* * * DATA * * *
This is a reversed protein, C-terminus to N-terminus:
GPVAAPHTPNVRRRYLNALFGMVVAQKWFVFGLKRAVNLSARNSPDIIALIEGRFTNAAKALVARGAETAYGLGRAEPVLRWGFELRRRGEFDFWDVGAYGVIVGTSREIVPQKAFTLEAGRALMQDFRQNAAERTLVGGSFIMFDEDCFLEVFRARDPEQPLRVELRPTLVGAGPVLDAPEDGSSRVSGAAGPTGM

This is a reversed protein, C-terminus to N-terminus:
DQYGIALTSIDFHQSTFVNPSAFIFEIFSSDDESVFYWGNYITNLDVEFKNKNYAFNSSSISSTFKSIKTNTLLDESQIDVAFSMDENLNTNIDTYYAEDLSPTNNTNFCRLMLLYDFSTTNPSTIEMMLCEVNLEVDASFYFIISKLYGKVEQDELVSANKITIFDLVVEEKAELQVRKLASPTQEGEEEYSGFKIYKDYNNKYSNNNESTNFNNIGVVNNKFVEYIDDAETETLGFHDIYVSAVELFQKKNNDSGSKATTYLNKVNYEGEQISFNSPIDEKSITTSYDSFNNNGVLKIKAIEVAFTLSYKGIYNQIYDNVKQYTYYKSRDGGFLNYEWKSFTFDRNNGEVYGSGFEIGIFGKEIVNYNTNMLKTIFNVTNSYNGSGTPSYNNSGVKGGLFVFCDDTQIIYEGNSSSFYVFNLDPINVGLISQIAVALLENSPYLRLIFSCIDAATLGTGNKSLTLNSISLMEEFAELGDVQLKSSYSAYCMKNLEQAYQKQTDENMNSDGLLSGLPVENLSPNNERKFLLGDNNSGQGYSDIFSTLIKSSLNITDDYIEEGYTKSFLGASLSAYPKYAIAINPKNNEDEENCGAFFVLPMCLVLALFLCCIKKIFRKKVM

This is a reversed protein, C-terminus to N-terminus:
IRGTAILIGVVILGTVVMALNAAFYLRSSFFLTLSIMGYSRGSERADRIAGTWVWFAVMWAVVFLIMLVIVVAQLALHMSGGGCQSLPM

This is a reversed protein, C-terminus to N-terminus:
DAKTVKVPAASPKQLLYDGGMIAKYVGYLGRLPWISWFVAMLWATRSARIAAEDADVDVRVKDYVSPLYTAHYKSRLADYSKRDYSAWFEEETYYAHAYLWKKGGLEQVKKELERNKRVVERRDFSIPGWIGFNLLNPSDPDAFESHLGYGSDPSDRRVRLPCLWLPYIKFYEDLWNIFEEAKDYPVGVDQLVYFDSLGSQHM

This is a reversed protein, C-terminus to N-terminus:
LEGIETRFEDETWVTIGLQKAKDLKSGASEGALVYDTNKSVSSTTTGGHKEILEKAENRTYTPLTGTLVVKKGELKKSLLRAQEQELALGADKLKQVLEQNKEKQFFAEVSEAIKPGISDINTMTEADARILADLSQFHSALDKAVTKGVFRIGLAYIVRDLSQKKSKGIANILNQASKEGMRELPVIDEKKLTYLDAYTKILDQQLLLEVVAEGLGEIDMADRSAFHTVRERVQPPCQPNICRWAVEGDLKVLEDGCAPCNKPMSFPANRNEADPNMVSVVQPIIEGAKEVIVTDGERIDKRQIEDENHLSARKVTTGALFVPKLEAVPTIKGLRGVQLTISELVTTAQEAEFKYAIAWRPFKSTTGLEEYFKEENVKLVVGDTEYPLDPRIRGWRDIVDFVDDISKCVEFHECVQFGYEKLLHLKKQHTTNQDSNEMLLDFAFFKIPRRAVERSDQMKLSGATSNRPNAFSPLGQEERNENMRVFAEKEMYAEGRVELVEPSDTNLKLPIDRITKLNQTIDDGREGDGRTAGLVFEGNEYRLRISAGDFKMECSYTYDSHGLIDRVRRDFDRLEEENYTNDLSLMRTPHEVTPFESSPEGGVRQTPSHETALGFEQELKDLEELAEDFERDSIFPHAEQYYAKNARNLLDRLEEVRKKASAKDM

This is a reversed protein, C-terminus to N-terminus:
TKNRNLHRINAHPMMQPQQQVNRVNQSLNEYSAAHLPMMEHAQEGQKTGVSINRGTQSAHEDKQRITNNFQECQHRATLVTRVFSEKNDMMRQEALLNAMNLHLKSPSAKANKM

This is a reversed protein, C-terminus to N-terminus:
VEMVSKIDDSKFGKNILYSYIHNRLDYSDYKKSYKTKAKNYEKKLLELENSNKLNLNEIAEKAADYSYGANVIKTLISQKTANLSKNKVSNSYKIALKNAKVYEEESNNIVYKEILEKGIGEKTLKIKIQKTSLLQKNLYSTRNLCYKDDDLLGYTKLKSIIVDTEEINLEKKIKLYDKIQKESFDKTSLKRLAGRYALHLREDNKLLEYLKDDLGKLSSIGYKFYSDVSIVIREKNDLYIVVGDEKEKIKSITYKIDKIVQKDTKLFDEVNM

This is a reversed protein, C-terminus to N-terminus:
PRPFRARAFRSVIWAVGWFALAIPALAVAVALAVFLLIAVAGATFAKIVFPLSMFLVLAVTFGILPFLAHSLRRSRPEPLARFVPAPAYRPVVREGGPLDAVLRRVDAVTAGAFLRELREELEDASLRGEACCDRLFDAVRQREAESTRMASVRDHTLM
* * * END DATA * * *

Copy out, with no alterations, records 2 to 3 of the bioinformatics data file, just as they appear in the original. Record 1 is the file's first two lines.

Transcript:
This is a reversed protein, C-terminus to N-terminus:
DQYGIALTSIDFHQSTFVNPSAFIFEIFSSDDESVFYWGNYITNLDVEFKNKNYAFNSSSISSTFKSIKTNTLLDESQIDVAFSMDENLNTNIDTYYAEDLSPTNNTNFCRLMLLYDFSTTNPSTIEMMLCEVNLEVDASFYFIISKLYGKVEQDELVSANKITIFDLVVEEKAELQVRKLASPTQEGEEEYSGFKIYKDYNNKYSNNNESTNFNNIGVVNNKFVEYIDDAETETLGFHDIYVSAVELFQKKNNDSGSKATTYLNKVNYEGEQISFNSPIDEKSITTSYDSFNNNGVLKIKAIEVAFTLSYKGIYNQIYDNVKQYTYYKSRDGGFLNYEWKSFTFDRNNGEVYGSGFEIGIFGKEIVNYNTNMLKTIFNVTNSYNGSGTPSYNNSGVKGGLFVFCDDTQIIYEGNSSSFYVFNLDPINVGLISQIAVALLENSPYLRLIFSCIDAATLGTGNKSLTLNSISLMEEFAELGDVQLKSSYSAYCMKNLEQAYQKQTDENMNSDGLLSGLPVENLSPNNERKFLLGDNNSGQGYSDIFSTLIKSSLNITDDYIEEGYTKSFLGASLSAYPKYAIAINPKNNEDEENCGAFFVLPMCLVLALFLCCIKKIFRKKVM

This is a reversed protein, C-terminus to N-terminus:
IRGTAILIGVVILGTVVMALNAAFYLRSSFFLTLSIMGYSRGSERADRIAGTWVWFAVMWAVVFLIMLVIVVAQLALHMSGGGCQSLPM